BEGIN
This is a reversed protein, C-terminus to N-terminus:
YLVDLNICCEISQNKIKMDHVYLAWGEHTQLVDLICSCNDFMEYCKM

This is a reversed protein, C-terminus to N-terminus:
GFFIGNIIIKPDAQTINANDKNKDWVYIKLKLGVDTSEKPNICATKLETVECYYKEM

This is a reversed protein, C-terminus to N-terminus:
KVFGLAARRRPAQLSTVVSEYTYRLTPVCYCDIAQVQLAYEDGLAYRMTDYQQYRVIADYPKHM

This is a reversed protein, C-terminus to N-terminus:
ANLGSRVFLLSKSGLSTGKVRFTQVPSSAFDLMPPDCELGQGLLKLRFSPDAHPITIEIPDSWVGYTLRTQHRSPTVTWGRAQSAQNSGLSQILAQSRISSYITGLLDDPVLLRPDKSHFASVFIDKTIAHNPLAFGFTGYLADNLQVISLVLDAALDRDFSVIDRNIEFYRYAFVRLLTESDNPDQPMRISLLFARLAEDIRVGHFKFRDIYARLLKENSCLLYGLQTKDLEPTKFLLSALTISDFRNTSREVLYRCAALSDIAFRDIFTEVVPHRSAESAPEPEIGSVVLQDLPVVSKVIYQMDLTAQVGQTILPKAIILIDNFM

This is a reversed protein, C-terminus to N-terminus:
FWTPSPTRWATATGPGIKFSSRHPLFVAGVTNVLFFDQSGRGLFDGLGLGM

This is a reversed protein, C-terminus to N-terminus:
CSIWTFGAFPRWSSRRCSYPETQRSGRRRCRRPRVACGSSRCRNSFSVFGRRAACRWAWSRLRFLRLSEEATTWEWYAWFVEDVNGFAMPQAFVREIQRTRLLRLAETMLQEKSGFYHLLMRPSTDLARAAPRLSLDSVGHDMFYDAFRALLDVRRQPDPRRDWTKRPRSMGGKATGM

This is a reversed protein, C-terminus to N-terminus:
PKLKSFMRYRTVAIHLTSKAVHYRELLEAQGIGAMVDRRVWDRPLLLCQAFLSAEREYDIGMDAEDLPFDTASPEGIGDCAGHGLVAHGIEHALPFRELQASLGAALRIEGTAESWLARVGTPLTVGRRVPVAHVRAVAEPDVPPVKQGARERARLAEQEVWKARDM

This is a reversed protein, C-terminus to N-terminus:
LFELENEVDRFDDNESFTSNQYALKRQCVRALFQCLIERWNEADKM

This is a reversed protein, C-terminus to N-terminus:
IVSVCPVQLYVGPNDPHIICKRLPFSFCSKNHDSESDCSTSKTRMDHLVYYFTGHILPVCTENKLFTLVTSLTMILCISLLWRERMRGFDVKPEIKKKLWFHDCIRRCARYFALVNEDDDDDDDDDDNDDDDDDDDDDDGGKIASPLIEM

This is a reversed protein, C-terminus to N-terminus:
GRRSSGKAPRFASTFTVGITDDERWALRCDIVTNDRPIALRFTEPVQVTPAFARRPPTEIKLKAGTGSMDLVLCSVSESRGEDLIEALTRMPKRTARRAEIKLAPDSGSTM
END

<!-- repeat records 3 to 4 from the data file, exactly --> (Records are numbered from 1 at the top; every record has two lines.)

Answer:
This is a reversed protein, C-terminus to N-terminus:
KVFGLAARRRPAQLSTVVSEYTYRLTPVCYCDIAQVQLAYEDGLAYRMTDYQQYRVIADYPKHM

This is a reversed protein, C-terminus to N-terminus:
ANLGSRVFLLSKSGLSTGKVRFTQVPSSAFDLMPPDCELGQGLLKLRFSPDAHPITIEIPDSWVGYTLRTQHRSPTVTWGRAQSAQNSGLSQILAQSRISSYITGLLDDPVLLRPDKSHFASVFIDKTIAHNPLAFGFTGYLADNLQVISLVLDAALDRDFSVIDRNIEFYRYAFVRLLTESDNPDQPMRISLLFARLAEDIRVGHFKFRDIYARLLKENSCLLYGLQTKDLEPTKFLLSALTISDFRNTSREVLYRCAALSDIAFRDIFTEVVPHRSAESAPEPEIGSVVLQDLPVVSKVIYQMDLTAQVGQTILPKAIILIDNFM